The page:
Alan Yates Sea Fishing Diary


A couple of coarse fishing sessions cheered me up somewhat after several sea fishing trips ended in blanks. It is not easy in the salt at present with the calm, clear water and the changeable air pressure especially to blame for the poor daylight fishing along the shore. Even a feathering session proved fruitless until the last light started to fade and a shoal of joeys passed by in a few minutes. I didn’t catch enough for the freezer, but will be out again on another calm night. A tip if you are catching mackerel for the bait freezer – Don’t cram them together or leave them in the sun. Get them filleted and frozen A.S.A.P. because heat can quickly soften the flesh. If you get a chance freeze down a few garfish because their flesh is tougher than mackerel and just as good as an autumn worm tipping bait for whiting, dabs, etc.

Fish is a great bait for the whiting soon to arrive, but as many cod anglers will know it is not so good for codling who tend to ignore fish baits. Squid is then the best tip bait for lugworm because it catches codling and whiting, the best of both worlds!

The good news on the fishing is that autumn is just a few weeks away, I cannot wait.


Doverbased charter boat, Reecer fishing a mark over theGoodwin SandsinKentproduced 20 blonde rays during a hectic charter trip for the members of the South East Kent Police Sports Club. The best fish of 20lb was landed by retired Police Superintendent, John Grace from Folkestone. Blonde ray are a comparatively recent addition to the English Channel fish population and have been increasing in numbers and size in recent years. It is said because of global warming, but in my opinion its because they are not heavily fished for by the commercial fleets and are expanding because of the room and food left by the demise of the other prime species. It’s the same inshore, take away the plaice, cod, etc and the dogfish, thorn backs, smooth hound and whiting take over! Blonde rays can grow 40lb plus and prove a large fish to land with four bigger fish lost during the days fishing aboard Reecer, bait was fresh mackerel. After photographs all were returned alive. There is great potential for a British record of the species throughout the English Channel this month.

Amongst the “away” competitions coming up is the SAMF Daiwa Irish Pairs which are fished on the Dingle Peninsula, county Kerryin Ireland. It’s a week of competitions from the 1st to the 6th October and that includes pegged match fishing and roving specimen hunts. Places go quickly so don’t leave it too late to apply. Contact: Nick Haward, The Priory, Priory Road , Blythburgh, Suffolk IP19 9LR
Email:  Tel. 01502 478004 m 07702037223

Top of my personal match list is the Dover Sea Angling Association’s Three day pier festival on 29th/30th and 30th October 2011. The reason for that is I am the main organiser. Over the years the festival, fished from Dover breakwater has suffered from a failing entry and I took it on a couple of years back to try to arrest the decline. Biggest enemy of the event is the weather which often prevents the boats from getting to the Southern Breakwater which is a concrete island in the middle of Dover harbour. To blame is the health and safety over kill of the national weather forecast which is always a couple of points more than reality and over a wind force seven the boats won’t transport the anglers. In that case the Prince of Wales pier inside the harbour is used although it leaves a lot to be desire in terms of catches. This year it is planed to use the nearby Admiralty pier, weather permitting of course. For details entry forms etc E mail me at:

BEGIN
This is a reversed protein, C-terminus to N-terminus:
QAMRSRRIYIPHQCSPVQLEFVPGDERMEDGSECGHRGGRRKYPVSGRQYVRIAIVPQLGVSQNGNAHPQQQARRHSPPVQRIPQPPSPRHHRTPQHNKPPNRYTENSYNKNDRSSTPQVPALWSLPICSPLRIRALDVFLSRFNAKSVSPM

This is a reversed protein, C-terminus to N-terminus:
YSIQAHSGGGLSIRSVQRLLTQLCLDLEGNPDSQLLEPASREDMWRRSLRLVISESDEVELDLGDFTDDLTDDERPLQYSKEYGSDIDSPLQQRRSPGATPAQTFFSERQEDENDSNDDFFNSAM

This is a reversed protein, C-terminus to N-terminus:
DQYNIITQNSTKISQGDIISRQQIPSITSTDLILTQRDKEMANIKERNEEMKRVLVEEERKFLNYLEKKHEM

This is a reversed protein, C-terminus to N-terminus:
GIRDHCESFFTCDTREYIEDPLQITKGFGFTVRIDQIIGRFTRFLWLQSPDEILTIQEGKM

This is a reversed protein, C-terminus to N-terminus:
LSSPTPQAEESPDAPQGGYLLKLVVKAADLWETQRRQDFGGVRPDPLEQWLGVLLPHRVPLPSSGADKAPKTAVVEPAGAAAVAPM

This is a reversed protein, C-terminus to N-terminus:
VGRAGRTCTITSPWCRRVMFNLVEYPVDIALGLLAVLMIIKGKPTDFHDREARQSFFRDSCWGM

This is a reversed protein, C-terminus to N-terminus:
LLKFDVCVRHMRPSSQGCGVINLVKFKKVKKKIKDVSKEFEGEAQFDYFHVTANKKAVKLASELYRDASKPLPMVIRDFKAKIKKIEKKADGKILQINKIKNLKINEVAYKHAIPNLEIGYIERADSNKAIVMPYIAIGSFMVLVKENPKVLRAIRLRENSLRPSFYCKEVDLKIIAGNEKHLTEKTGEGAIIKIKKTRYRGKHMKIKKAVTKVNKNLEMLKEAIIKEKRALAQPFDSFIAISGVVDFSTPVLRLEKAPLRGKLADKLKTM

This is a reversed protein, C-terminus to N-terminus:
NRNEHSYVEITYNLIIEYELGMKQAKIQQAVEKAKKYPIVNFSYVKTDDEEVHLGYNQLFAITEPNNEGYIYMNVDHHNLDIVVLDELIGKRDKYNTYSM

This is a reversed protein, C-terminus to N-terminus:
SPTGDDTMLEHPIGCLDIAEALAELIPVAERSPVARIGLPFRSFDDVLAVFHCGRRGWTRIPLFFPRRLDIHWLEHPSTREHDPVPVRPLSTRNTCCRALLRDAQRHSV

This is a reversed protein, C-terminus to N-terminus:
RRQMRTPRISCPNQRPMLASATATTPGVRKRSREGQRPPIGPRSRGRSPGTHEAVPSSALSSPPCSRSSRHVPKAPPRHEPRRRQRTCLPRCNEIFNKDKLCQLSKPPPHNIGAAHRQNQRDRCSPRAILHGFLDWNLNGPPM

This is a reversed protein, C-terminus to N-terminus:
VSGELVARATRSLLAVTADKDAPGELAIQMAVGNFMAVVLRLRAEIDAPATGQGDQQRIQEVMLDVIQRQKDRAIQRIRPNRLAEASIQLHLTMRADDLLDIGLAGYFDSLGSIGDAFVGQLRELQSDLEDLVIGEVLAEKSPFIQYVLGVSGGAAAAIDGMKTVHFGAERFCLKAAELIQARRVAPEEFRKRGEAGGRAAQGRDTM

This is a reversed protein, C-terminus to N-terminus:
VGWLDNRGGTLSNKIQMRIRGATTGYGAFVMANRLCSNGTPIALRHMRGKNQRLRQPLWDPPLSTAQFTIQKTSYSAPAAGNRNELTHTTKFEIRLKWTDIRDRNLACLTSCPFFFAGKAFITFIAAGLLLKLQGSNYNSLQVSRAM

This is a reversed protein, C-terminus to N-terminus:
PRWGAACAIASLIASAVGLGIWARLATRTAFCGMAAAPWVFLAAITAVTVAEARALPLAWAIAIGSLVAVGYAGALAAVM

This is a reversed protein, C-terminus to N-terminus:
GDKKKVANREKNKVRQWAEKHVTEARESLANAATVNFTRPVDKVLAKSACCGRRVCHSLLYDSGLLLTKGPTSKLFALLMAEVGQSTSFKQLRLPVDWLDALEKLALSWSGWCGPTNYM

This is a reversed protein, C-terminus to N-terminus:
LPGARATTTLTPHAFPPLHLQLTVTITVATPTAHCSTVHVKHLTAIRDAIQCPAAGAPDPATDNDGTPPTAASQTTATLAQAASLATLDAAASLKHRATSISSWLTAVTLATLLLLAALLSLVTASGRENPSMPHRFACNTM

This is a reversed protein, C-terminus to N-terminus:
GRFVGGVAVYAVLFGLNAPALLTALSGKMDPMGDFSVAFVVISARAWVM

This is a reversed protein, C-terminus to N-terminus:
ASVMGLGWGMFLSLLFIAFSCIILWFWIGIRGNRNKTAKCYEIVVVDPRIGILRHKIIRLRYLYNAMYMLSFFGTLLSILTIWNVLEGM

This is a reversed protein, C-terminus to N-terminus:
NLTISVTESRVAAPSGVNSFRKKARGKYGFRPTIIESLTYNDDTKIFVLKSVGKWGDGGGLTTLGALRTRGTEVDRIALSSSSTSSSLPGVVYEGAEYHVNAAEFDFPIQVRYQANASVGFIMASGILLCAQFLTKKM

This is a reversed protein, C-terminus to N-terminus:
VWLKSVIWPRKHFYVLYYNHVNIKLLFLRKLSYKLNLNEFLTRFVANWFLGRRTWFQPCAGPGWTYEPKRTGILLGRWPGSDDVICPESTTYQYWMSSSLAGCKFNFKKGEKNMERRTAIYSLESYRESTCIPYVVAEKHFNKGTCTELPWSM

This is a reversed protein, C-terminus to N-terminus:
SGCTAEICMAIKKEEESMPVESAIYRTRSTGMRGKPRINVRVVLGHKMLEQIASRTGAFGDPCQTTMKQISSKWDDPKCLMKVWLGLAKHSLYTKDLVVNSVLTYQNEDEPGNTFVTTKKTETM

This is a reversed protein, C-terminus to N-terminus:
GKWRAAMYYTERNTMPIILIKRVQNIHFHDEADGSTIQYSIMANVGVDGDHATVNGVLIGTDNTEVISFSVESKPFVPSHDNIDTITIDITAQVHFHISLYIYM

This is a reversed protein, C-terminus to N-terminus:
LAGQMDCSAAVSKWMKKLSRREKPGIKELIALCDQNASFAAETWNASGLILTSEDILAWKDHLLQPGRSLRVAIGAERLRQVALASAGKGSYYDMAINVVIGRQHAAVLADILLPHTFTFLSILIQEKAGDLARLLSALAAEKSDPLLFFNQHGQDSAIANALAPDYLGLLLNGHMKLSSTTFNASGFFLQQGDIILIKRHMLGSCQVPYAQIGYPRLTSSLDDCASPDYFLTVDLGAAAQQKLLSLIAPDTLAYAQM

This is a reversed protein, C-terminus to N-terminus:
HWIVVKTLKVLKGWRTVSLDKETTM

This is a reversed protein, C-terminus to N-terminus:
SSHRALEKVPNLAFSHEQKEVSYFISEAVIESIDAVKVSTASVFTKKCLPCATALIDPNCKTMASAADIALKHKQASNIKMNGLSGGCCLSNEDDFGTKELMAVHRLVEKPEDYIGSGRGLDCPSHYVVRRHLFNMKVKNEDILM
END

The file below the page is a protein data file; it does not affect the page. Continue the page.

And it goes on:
I am on Sky Sport’s angling program, Tight lines as the studio guest on 26th August. It is around 7pm on Sky Sports 2 or 3 and is repeated later that night – if you have an angling question for me send it to:


Sea angling has been crying out for a proper tackle box for years, but because of expensive tooling (that’s always the excuse from manufacturers) we still have to make do with a plastic toilet cistern. I particularly like the idea of a box with built in wheels. It’s got lots of practical uses, especially for piers, promenades and long expanses of low tide sand. I use a small freshwater trolley with my box mounted on that, but spotted in the latest Sea Angler magazine (Issue 469 page 56) is a box with built in wheels etc. It’s a DIY model by reader John Flower that he reckons costs around £100. It involves adding a wheel kit to a steel padded tackle box. He even added a stainless steel rod tube and all the box needs to make in perfect is a draw in the lower half. Come on manufactures, John Flower has given you the prototype let’s have one!

See you on the beach.

Alan Yates